Richard M. Stone, MD
Program Director, Adult Leukemia
Professor of Medicine, Harvard Medical School
Office phone: 617-632-1906
Preferred contact method: email
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Leukemia, Myelodysplastic syndromes, Myeloproliferative disorders
Area of ResearchTherapy for Acute Leukemias and Related Disorders
Dana-Farber Cancer Institute
450 Brookline Avenue
Boston, MA 02215
BiographyDr. Stone received his MD in 1981 from Harvard Medical School, his internal medicine residency training at Brigham and Women's Hospital, and his hematology-oncology fellowship at DFCI. He has performed numerous laboratory and clinical studies on acute leukemia and related disorders, and frequently participates in grand rounds worldwide. He is currently the Director of the Adult Acute Leukemia Program at DFCI, serves on the Medical Oncology Board of the American Board of Internal Medicine, and is vice chair of the Leukemia Core Committee for the national cooperative trials group Cancer and Leukemia Group B.
- Dana-Farber Cancer Institute Medical Oncology Teaching Award
ResearchTherapy for Acute Leukemias and Related Disorders
The primary focus of our clinical team is patients with acute myeloid leukemia (AML), acute lymphoblastic leukemia (ALL), myelodysplastic syndromes (MDS), and myeloproliferative disorders. Our practice is located in the Center for Hematologic Malignancies in the ambulatory clinic at DFCI, but we also see inpatients at Brigham and Women's Hospital. In addition to seeing patients with refractory leukemia and advanced myelodysplasia, we see others with complex or difficult cases who have been referred from outside New England and from other countries. Our goal is to provide the highest level of clinical care and improve the outcome for all patients.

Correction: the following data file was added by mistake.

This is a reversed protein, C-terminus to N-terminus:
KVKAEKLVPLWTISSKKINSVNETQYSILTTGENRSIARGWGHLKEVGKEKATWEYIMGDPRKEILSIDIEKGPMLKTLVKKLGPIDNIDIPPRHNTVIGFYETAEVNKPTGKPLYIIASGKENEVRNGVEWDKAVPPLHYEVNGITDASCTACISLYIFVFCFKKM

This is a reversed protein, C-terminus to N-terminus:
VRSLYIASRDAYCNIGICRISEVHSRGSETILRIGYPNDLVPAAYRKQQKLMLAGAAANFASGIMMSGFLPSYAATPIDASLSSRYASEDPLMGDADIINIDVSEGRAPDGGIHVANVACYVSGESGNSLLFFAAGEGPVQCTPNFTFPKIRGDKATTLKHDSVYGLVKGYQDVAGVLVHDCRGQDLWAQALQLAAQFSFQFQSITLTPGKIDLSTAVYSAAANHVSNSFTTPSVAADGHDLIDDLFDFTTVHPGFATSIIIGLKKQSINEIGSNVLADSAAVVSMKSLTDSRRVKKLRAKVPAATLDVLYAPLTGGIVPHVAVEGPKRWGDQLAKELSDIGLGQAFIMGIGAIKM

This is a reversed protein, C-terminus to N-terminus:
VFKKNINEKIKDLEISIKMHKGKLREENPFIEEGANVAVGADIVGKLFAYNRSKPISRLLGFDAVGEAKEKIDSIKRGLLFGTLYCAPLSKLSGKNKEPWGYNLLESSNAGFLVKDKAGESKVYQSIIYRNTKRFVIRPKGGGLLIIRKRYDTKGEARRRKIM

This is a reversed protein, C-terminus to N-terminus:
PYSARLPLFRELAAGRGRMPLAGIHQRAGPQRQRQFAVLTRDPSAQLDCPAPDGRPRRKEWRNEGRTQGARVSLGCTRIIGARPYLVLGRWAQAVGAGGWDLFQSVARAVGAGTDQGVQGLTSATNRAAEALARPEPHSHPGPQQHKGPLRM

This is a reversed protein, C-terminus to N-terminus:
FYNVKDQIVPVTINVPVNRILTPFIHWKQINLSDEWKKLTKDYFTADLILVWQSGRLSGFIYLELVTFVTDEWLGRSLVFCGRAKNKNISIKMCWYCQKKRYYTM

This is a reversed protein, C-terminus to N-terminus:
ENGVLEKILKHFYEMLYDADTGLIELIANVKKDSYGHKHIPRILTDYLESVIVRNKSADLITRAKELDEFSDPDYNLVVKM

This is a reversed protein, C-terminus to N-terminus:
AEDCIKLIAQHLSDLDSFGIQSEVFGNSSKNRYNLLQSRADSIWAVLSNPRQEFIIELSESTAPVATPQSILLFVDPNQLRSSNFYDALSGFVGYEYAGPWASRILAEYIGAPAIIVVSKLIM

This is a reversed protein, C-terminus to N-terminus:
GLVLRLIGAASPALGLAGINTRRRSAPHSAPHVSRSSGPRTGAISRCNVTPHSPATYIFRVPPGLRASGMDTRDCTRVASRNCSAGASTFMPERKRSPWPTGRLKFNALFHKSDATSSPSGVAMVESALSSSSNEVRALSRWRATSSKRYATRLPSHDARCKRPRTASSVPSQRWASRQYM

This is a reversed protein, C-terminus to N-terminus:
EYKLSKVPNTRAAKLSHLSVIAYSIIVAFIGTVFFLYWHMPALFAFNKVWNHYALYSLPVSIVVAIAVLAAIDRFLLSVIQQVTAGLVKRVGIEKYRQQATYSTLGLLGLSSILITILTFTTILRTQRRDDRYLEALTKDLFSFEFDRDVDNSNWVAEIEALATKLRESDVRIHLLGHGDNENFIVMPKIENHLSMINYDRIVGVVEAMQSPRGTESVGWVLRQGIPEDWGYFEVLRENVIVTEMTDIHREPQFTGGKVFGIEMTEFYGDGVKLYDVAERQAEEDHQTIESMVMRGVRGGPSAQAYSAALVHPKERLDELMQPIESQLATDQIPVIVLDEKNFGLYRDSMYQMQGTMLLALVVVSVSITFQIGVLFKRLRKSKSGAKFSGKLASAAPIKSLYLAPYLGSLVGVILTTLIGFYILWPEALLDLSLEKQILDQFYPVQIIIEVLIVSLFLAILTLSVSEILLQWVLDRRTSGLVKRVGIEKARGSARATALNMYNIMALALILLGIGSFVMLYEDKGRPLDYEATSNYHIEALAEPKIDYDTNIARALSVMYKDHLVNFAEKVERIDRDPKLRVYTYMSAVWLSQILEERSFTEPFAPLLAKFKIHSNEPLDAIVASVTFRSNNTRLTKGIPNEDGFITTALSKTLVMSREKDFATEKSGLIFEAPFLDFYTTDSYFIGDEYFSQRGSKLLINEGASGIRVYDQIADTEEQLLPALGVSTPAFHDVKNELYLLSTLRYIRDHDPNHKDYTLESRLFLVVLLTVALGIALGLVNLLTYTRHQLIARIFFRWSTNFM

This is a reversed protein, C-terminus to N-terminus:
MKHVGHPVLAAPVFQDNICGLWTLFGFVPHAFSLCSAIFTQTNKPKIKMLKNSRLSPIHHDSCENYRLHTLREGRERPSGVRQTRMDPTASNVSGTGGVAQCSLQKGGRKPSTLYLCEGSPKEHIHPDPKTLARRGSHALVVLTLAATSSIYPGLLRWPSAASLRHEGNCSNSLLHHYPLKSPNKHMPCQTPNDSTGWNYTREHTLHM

Our research involves identifying novel targets involved in the pathophysiology of acute leukemia and myelodysplastic syndrome. Inhibition of the FLT3 tyrosine kinase, for example, may offer benefits in AML patients - especially those whose blasts have an activating mutation in the enzyme - similar to the success of imatinib in the treatment of patients with chronic myeloid leukemia (CML). After conducting several trials with FLT3 inhibitors as single agents in myeloid malignancies, we are now focusing on combining these drugs with chemotherapeutic agents. Our laboratory continues to explore the mechanism of leukemic transformation via mutated FLT3, especially regarding activation of downstream pathways such as protein kinase A or AKT, which may be involved in key aspects of leukemogenesis such as prevention of apoptosis and promotion of self-renewal.
Other areas of clinical research include targeted therapy in T cell ALL, based on inhibition of NOTCH activation, a common survival mechanism in such cells; application of intensive "pediatric-type" strategies in adults with ALL; and many novel drugs in AML in AML and MDS including histone deacetylase inhibitors, NEDD-8 inhibitors, HSP90 inhibitors, MEK inhibitors and others.
- Bar-Natan, Michal, MD
- Motyckova, Gabi, MD, PHD